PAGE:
Medications and Spinal Injections to Relieve Neck Pain
Based on the underlying spinal condition causing your neck pain, your doctor will recommend a treatment plan. The vast majority of people with neck pain don't need surgery. Generally, the cause is a muscle strain, so time is a good medicine. However, medications may help ease your neck pain, and your doctor will talk to you about your options.
Medications for Neck Pain
Your doctor may prescribe medications to treat your neck pain.
The severity of your pain determines the prescription, which could be:
- Over-the-counter Medications: You have two main options here. You can use an analgesic, which is a painkiller. Acetaminophen (Tylenol) is an analgesic. If you'd like to use a medication that addresses the inflammation as well as the pain, you can use a non-steroidal anti-inflammatory drug (NSAID). These will help reduce swelling while relieving your pain. You can use, for example, ibuprofen (Advil).
- Prescription Medications: If you have chronic neck pain caused by muscle spasms, you may need a muscle relaxant, which will help stop the spasms. As surprising as it may seem, anti-depressants can be effective drugs for treating pain because they block pain messages on their way to the brain. They can also help increase your body's production of endorphins, a natural pain killer.
As with all medications, you must follow your doctor's advice precisely. Never mix over-the-counter and prescribed drugs without consulting your doctor.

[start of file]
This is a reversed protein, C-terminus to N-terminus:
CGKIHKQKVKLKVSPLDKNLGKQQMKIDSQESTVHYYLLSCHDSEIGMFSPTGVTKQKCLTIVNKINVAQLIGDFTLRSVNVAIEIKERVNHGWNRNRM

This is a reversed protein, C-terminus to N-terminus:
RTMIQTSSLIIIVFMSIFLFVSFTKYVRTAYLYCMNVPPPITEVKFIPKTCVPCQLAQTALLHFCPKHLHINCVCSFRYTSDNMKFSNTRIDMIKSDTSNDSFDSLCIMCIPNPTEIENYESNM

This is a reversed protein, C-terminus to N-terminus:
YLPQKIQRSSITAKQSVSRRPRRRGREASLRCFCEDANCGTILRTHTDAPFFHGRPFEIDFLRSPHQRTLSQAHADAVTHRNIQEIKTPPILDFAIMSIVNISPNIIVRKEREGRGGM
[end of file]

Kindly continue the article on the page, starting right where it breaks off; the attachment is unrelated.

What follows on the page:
Spinal Injections: Another Option for Neck Pain
The doctor may suggest you get a spinal injection, which is an injection of medication right to the root of the problem.
- Cervical Epidural Injection: This injection targets the epidural space, which is the space surrounding the membrane that covers the spine and nerve roots. Nerves travel through the epidural space to the neck, shoulders, and arms. If a nerve root is inflamed in the epidural space, you can have neck, shoulder, or arm pain. A cervical epidural injection puts anti-inflammatory medicine into the epidural space to decrease the inflammation of the nerve roots. The epidural injection may provide total and permanent relief—or it may reduce your pain for several months.
- Trigger Point Injection: These are used in more extreme cases. Trigger points are knots of muscle that develop when muscles do not relax. A trigger point injection targets that area with a painkiller. Injections aren't used in isolation; your doctor will most likely also suggest an exercise program (physical therapy) to work on muscle flexibility, strength, and proper movement.
In-depth Articles on Other Neck Pain Treatments
Medications: Part of an Overall Neck Pain Treatment Plan
Medications and/or spinal injections may be part of a more comprehensive treatment plan that includes physical therapy. The medications may give you pain relief so that you feel more comfortable working on strenghtening the muscles that support the neck (if it's a muscle issue causing your pain—this is just an example). Also (and this almost goes without saying), but medications are not in any way treating the source of your problem; they are simply providing you with pain relief.